Exports Bust Out, Thanks to Breast Implants
Few companies can boast quadrupling an entire country’s exports of a single product line.
From January to April this year, the U.S. company’s plant in Heredia, northwest of San José, was the primary cause of the 400 percent growth in medical implant exports (over $80 million) for the first quarter of 2008.
“The increase in exports can be attributed to medical device volume increase and transfer pricing,” wrote Alexander Unfried, general manager of Allergan Costa Rica, in an e-mail to The Tico Times.
Inter-company transfer prices are the selling prices between the manufacturing site in Costa Rica and the related purchase site outside of the country.
Allergan is one of 23 foreign medical device companies – mostly from the United States – that operate in Costa Rica. The $800 million industry employs roughly 6,500 Costa Ricans to manufacture everything from catheters to syringes, according to Gabriela Llobet, executive director of the Costa Rican Investment Promotion Agency (CINDE).
The medical device industry alone grew three times more than any other in the first quarter, Llobet said.
Allergan first arrived in Costa Rica after buying out the German firm Inamed in 2006. It later opened a new manufacturing facility in March 2007, with operations starting in September.
Although the breast implants, which are made of silicone, are a major item produced by the company, Allergan also makes tissue expanders and Lap-Bands, used to help lose weight.
Costa Rica was second only to Ireland in total exports of medical implants to the United States so far this year, according to a press release from the Foreign Trade Ministry.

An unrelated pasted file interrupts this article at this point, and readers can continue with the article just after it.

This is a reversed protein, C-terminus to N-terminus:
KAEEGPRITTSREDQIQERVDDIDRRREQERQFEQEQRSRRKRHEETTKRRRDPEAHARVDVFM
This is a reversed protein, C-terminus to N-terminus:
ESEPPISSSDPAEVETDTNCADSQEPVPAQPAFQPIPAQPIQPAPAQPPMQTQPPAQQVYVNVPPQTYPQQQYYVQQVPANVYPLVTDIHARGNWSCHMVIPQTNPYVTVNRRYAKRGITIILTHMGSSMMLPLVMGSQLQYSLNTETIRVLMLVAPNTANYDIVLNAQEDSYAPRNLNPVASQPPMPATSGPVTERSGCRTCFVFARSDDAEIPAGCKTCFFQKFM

Costa Rica’s first quarter total exports rose by 10.5% over the same period last year, although fell by 1% to the U.S.
Some have speculated that the rise in exports from Allergan in Costa Rica was due to the closing of an Allergan plant in Ireland, but that it not the case, company officials said.
“The increase in medical device exports from Costa Rica, specifically breast implants, is not related to the closure of the Arklow (Ireland) facility,”Unfried said. “The volume transition will take place during the next 18 months.”
Despite an ailing U.S. economy, breast implant sales for cancer and cosmetic surgery patients have not seen a hit.
“Those products keep selling,” said Emmanuel Hess, the general manager of the Foreign Trade Promotion Office (PROCOMER).
Analysts said Costa Rica is an attractive location for such companies because of its relatively stable economic and political environment, qualified workforce, strategic location as a “near shore” site and tax incentives.
The companies operate in free-trade zones, enjoying eight years of 100 percent tax exemption on corporate income tax and a 0 percent tax on the repatriation of goods.
“We have an attractive and competitive tax incentive,” Llobet said. “It is another element that these companies take into consideration and evaluate in order to establish such a business … outside of their headquarters.”
Even though Costa Rica’s labor force is comparatively more expensive, it wins out in productivity, Hess said.
“That makes us more competitive at the world level,” he added.
Baxter Healthcare was the first U.S. medical device manufacturing company to land here 20 years ago. Its Cartago-based plant pumps out 170 different products, most of them for export.
Since Baxter’s arrival, other U.S. companies have joined the fold, among them Allergan, Hospira, Boston Scientific, Arthrocare and Coloplast.